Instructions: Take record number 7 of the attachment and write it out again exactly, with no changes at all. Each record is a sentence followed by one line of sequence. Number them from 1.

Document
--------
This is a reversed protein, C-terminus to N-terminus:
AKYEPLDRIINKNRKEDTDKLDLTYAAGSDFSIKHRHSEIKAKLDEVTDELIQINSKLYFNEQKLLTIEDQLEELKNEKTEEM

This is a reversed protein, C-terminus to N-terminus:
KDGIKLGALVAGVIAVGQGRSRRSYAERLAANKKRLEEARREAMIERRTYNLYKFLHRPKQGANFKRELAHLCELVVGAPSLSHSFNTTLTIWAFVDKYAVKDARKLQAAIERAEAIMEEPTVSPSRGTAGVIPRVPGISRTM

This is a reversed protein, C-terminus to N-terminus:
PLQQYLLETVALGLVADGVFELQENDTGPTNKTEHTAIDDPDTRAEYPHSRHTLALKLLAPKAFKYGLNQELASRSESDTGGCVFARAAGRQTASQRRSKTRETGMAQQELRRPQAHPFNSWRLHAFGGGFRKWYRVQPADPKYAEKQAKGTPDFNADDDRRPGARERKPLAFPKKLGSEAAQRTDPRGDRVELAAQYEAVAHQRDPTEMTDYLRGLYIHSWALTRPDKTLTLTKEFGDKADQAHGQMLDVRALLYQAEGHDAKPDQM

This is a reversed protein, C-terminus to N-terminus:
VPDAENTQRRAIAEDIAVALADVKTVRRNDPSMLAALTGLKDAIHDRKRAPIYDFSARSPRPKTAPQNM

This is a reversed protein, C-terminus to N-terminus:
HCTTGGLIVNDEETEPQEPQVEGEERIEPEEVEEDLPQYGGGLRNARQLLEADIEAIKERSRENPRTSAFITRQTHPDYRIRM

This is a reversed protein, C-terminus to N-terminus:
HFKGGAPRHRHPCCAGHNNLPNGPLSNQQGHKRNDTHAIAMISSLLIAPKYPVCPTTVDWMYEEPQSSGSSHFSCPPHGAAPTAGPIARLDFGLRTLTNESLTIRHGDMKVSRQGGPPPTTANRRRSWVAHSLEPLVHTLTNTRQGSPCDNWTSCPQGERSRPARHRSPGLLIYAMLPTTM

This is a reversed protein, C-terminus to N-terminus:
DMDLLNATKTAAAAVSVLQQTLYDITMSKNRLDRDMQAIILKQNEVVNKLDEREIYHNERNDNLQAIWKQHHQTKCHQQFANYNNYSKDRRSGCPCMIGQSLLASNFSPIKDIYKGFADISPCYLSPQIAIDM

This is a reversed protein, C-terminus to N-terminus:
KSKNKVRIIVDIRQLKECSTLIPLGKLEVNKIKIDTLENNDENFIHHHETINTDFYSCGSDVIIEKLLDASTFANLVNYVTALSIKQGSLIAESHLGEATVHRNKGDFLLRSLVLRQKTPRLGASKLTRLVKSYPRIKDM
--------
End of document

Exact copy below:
This is a reversed protein, C-terminus to N-terminus:
DMDLLNATKTAAAAVSVLQQTLYDITMSKNRLDRDMQAIILKQNEVVNKLDEREIYHNERNDNLQAIWKQHHQTKCHQQFANYNNYSKDRRSGCPCMIGQSLLASNFSPIKDIYKGFADISPCYLSPQIAIDM